Online voting is not secure

If you trade stock or input your tax information online, there is an electronic trail of the transaction.

To the Editor,

Re: Online voting makes sense, Letters, Oct. 30.

How do you make online voting secure and maintain a secret ballot? If you trade stock or input your tax information online, there is an electronic trail of the transaction. You can either check online that your information was registered correctly or you receive a printout of the statement. With a secret ballot there is no such trail to check. If the White House, the Pentagon and Target can be hacked, why would you think Nanaimo’s municipal voting system would be immune? I worked in the computer industry for more than 34 years and there is no such thing as a totally secure system. It’s a sad day for democracy when citizens feel having to get off their duffs to vote every four years is asking too much.

S.I. PetersenNanaimo

 

To the Editor,

Re: Online voting makes sense, Letters, Oct. 30.

Online voting requires a lot of fine tuning before it is considered secure.

As a veteran and an octogenarian I am amazed how our democracy means so little that one cannot find the time to get off their butts and go vote. Especially when you are allowed time from work without loss of pay.

There are still many who are not computer literate and this applies to the senior citizens who are really the most conscientious voters of all and are aware that the price we pay for a democratic environment means you have to go to a polling station and mark an ‘X.’

There is not a bit of proof that online voting would increase the vote.

The values of a democracy must come from the parents and the teachers and not the click of a mouse.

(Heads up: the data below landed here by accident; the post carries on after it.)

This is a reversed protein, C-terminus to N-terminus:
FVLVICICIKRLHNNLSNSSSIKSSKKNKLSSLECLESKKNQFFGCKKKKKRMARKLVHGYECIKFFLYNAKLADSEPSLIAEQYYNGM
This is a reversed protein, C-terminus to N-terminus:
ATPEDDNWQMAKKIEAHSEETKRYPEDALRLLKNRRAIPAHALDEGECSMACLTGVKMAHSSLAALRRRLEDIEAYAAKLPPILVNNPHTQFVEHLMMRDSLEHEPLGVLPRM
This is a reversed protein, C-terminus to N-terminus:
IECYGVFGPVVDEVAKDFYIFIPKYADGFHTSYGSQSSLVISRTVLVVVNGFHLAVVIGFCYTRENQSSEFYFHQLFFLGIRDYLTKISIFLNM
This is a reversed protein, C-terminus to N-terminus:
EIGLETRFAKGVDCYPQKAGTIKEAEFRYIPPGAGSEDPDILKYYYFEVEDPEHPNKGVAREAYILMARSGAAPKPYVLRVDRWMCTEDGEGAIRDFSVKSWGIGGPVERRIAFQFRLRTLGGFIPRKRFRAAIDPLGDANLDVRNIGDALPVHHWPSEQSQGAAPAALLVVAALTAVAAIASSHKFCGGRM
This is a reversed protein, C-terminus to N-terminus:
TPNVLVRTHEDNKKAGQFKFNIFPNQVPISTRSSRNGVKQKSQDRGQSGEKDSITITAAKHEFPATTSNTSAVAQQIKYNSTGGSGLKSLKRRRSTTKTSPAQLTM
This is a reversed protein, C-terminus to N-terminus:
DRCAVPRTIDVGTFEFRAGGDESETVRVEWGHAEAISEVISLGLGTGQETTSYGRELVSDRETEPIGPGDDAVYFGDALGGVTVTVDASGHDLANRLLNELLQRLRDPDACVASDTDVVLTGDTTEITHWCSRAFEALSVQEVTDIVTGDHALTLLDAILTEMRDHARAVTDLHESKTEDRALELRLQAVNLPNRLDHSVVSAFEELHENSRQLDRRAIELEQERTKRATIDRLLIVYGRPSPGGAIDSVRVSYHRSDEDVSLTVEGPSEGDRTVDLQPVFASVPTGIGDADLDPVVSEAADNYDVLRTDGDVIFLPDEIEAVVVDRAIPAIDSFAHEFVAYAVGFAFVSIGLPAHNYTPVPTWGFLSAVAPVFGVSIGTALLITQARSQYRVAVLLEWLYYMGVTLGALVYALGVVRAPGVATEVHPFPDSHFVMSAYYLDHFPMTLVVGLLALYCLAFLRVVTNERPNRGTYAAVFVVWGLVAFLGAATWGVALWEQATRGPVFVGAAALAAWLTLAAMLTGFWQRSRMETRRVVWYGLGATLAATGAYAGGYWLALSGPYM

Gardo D. GurrNanaimo

 

To the Editor,

Re: Online voting makes sense, Letters, Oct. 30.

Why can’t we vote online?

The simple answer is, without a paper trail, how does anyone know that a vote cast will be recorded as intended? And, how does one conduct a ballot recount?

Yes, the Internet provides us with the ability to bank and pay taxes online, with compromised security never being an issue, right?

And if some are truly concerned about the state of democracy in Canada, they need first to distinguish the difference between referendums and elections, between processes of inclusion in governance and those of exclusion from governance. For, if Canada were the democracy many purport it to be, every time everyone turned on CPAC they would see themselves, and everyone else, involved in the processes of their governance — and not among the majority excluded from parliament, legislature and city hall. Democracy is not a spectator sport. Parliaments are spectator affairs, some members of which find its stage uncomfortable when playing without a large cadre of obliging electors in the gallery.

Want to re-connect with voters? Don’t exclude them from their own governance.

David S. DunawaySouth Wellington

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